Q: Now that I have the car running with the Zilla, how should I adjust the battery and motor settings?
A: In general, higher current produces more heat in the batteries, motor and interconnects. Most failures in EV’s are caused by too much heat buildup. Adjusting the limits that are stored in the Hairball can help prevent premature failure of your EV.
We ship the Zilla package set for wide open full power operation. While this is good for making sure it runs right out of the box, it will usually destroy parts of your car if adjustments are not set correctly.
Please note that the Hairball has a “Valet” mode that allows you to quickly switch between two sets of settings on the fly. See the owners manual for more detail on where to connect a valet switch.
Before setting current values, insure that option ‘p’ in the Options menu is ‘on’ if you have a Z1K and ‘off’ if you have a Z2K. Changing this setting will change the set values for current limits.
Be aware that although Hairball settings are close, they are not very precise. It is always good to check the effect of the adjusted settings with a meter while driving since some settings (especially the LBV) will start limiting a bit before the actual set voltage is reached in order to provide smooth response.
Hairball settings all limit maximum and minimum values. This will help prevent failures to a large extent but since there is no feedback from the various temperatures on the vehicle there is no way to insure that damage will not happen from extended operation below the peak limits. That protection needs to come from the vehicle design on lower performance vehicles, and proper instrumentation and operator awareness in higher performance vehicles.
In this article I am assuming the most common street EV conversion setups. Suggested values should be tailored to your components. Unfortunately good data is often hard to come by, therefore it may require instrumentation and tests to determine safe limits.
In most EV’s, batteries are the weak link. If you draw too much current from the batteries and in the process of drawing that current the voltage sags too low, the batteries will be damaged. If the draw is much too high the internal connections in the battery will melt and the batteries can blow internally or explode. Drag racers are used to running near these limits and likewise do not expect to get long life from batteries. If your current draws are high, but not so high as to cause catastrophic failure then there is still the risk of greatly shortening the life of the batteries by abusing them with high currents and deep discharges. This is why it is important to set limits for your particular setup. Higher power batteries, those with low internal resistance, will tolerate high current draws better and last longer while putting out high power. Low power batteries such as the flooded golf car type or large format low power lithium cells can provide low cost of ownership but can not supply high power without risking damage. The Zilla has three settings to help protect the batteries. How you set those settings depends on how much power you require and how much battery life you expect.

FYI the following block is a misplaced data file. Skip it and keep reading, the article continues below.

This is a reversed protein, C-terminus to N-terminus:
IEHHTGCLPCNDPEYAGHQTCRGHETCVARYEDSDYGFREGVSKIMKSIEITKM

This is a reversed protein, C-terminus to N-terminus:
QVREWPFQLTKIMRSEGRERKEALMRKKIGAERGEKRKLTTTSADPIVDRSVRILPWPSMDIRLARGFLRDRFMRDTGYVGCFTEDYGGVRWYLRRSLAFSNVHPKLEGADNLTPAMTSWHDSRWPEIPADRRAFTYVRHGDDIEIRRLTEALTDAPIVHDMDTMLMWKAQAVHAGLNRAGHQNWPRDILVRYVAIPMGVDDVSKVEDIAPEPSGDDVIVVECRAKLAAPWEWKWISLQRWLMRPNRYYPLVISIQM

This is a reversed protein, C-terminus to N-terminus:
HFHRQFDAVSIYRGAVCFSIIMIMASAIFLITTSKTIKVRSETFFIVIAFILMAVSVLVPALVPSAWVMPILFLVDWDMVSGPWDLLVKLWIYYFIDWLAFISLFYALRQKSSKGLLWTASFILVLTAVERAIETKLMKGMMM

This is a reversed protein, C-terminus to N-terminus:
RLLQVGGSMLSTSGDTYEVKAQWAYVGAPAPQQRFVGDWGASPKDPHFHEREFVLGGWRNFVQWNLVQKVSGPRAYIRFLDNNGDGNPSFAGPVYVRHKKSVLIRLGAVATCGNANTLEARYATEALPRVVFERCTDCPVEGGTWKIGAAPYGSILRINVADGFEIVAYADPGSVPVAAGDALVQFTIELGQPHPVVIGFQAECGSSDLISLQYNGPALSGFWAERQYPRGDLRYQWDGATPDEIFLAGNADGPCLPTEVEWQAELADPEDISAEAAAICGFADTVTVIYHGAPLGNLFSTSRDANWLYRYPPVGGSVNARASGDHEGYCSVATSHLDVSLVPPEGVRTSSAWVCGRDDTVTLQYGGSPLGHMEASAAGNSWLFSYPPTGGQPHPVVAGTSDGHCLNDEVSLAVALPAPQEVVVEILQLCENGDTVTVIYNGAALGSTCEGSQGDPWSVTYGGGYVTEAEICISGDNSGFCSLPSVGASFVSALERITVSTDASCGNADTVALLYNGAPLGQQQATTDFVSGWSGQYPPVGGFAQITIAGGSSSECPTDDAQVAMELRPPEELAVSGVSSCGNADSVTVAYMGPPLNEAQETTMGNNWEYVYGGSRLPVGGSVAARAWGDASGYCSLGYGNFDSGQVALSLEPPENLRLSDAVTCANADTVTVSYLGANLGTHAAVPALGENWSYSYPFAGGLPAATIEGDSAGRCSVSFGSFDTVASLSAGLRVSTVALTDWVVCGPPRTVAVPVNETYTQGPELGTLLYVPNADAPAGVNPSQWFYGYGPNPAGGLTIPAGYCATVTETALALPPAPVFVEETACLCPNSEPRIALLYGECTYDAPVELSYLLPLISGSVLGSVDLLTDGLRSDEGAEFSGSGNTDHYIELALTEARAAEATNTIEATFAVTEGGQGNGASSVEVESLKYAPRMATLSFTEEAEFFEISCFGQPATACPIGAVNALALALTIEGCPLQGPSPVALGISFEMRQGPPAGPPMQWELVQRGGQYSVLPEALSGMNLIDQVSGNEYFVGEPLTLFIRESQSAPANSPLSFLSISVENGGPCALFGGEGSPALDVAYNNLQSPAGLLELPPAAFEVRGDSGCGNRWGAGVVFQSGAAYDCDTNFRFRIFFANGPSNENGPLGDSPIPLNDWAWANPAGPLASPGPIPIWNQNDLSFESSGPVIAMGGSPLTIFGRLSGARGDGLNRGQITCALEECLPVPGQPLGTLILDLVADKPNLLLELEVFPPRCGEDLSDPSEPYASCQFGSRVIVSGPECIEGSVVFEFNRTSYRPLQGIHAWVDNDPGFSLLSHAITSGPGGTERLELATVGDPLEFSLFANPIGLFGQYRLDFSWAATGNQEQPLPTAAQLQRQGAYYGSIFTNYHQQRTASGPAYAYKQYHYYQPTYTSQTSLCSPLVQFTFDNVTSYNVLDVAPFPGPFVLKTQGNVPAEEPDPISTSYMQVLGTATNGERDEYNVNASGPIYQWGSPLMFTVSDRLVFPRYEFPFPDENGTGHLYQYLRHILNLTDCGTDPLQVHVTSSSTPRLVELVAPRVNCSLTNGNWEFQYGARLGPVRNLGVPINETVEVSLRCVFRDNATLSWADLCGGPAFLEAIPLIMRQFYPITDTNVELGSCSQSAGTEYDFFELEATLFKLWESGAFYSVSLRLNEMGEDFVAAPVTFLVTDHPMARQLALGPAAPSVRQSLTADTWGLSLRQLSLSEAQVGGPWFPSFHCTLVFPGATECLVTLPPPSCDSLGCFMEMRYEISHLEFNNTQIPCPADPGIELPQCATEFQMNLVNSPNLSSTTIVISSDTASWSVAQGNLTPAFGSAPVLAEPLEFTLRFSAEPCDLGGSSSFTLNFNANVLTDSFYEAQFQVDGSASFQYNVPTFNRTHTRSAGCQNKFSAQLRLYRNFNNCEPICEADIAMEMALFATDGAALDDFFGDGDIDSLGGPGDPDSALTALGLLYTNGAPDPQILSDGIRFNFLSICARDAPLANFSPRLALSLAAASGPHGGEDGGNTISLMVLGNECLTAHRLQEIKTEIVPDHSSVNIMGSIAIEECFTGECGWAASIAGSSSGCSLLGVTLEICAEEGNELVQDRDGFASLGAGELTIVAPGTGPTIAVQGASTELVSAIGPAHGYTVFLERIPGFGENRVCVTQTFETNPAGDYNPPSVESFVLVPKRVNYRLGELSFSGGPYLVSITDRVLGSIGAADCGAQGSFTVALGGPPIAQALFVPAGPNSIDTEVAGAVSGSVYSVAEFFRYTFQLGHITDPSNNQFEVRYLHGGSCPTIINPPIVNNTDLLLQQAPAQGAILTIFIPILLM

The first setting in the Battery Menu is “Battery Amps”. This is a limit on the current that the Zilla will draw from the batteries when other conditions permit. High values here can damage your batteries but also can directly relate to higher power. Racers will often run this value as high as possible while street cars are set lower. A car running golf car batteries would run this in the range of 300 to 600 Amps while a racer running AGM or high power lithium batteries may run it between 1200 and 1800 amps. If your battery voltage limit is set high, then the controller may never reach the battery current limit before the voltage limit becomes active. Battery current never exceeds motor current, so if your motor current limit is lower than the battery limit the motor current will be the limiting factor.
The second setting in the Battery Menu is “Low Battery Volts”. The controller will automatically reduce the output current so that the battery voltage does not run below this value. This is a very useful setting for obtaining maximum power when racing and also for protecting batteries in normal street use. A very conservative setting for this is obtained by multiplying your nominal pack voltage by 87%. If your pack consists of 13 batteries that are 12V each, then you have a 156V pack and a very conservative setting would be 136V. A more common setting to insure reasonable power is 75% of the nominal pack voltage, this would be 117V for a 156V nominal pack. For those looking for absolute maximum power from the pack, that can be obtained at 55% of pack voltage, but beware that this will produce massive heat in the batteries and likely will cause failures. The Zilla may limit battery voltage as much as ten volts above the set value depending on the motor current so be sure to verify this value with a meter while driving under load and adjust it as needed to meet your target.